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NEXT STORY

Malachi's Cove (Part 2)

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Malachi's Cove (Part 1)
Walter Lassally Film-maker
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So during the 70s I also worked in England and elsewhere, and one of the films I made in England was called "Malachi's Cove". It's one of those films that suffered an unfortunate fate towards the end. It was never released until much later. And that was a film starring Donald Pleasance and- what's her name? A young girl who was just getting started. I should study these names beforehand. Anyway, it was a studio-made film, directed by Henry Herbert, who is actually the 18th Earl of Pembroke, I think I've got the number right, and who is the owner of the famous Wilton House which has an even more famous cube room in it. He was a very nice man. All my experiences of the aristocracy have been very pleasant. There was Sir Aymer Maxwell, the producer of "Another Sky", there was Henry Herbert, there was Michael Birkett, and they're all very charming. So my experience of so-called blue stockings was entirely favourable. And- where was I, I've lost the track again? Cornwall and the small stage. Yes, Cornwall and the small stage, yes. I made- That film was made at Bray Studios, and a short section was filmed in Cornwall. I had the job of matching studio scenes in Bray, where the studio- it's a small stage and the studio wall was only just behind the set wall, so when you look out of the window- when somebody opens the door, when you look out of the window of this cottage in the studio, what you see is a backing, and that has to match the real sea landscape that we photographed in Cornwall. And I used a trick, which comes from the theatre, which is, if you haven't got much space between the camera and the backing, which was to use a large theatrical gauze, like the ones they used in the theatre. That is placed is about 3ft, 4ft, from the backing towards the camera, and that, kind of, gives you a bit of distance, it gives you the feeling of distance. And that worked extremely well. When I see that film now I'm quite pleased with the results. And I've thought of the girl's name, it's Veronica Quilligan.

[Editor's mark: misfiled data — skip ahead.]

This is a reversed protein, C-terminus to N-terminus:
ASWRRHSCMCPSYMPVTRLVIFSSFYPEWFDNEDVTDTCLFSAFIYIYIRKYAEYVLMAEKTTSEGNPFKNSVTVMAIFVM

Born in Germany, cinematographer Walter Lassally (1926-2017) was best known for his Oscar-winning work on 'Zorba the Greek'. He was greatly respected in the film industry for his ability to take the best of his work in one area and apply it to another, from mainstream to international art films to documentary. He was associated with the Free Cinema movement in the 1950s, and the British New Wave in the early 1960s. In 1987 he published his autobiography called 'Itinerant Cameraman'.

Listeners: Peter Bowen

Peter Bowen is a Canadian who came to Europe to study and never got round to heading back home. He did his undergraduate work at Carleton University (in Biology) in Ottawa, and then did graduate work at the University of Western Ontario (in Zoology). After completing his doctorate at Oxford (in the Department of Zoology), followed with a year of postdoc at the University of London, he moved to the University's newly-established Audio-Visual Centre (under the direction of Michael Clarke) where he spent four years in production (of primarily science programs) and began to teach film. In 1974 Bowden became Director of the new Audio-Visual Centre at the University of Warwick, which was then in the process of introducing film studies into the curriculum and where his interest in the academic study of film was promoted and encouraged by scholars such as Victor Perkins, Robin Wood, and Richard Dyer. In 1983, his partner and he moved to Greece, and the following year he began to teach for the University of Maryland (European Division), for which he has taught (and continues to teach) biology and film courses in Crete, Bosnia, and the Middle East.

Duration: 2 minutes, 22 seconds

Date story recorded: June 2004

Date story went live: 24 January 2008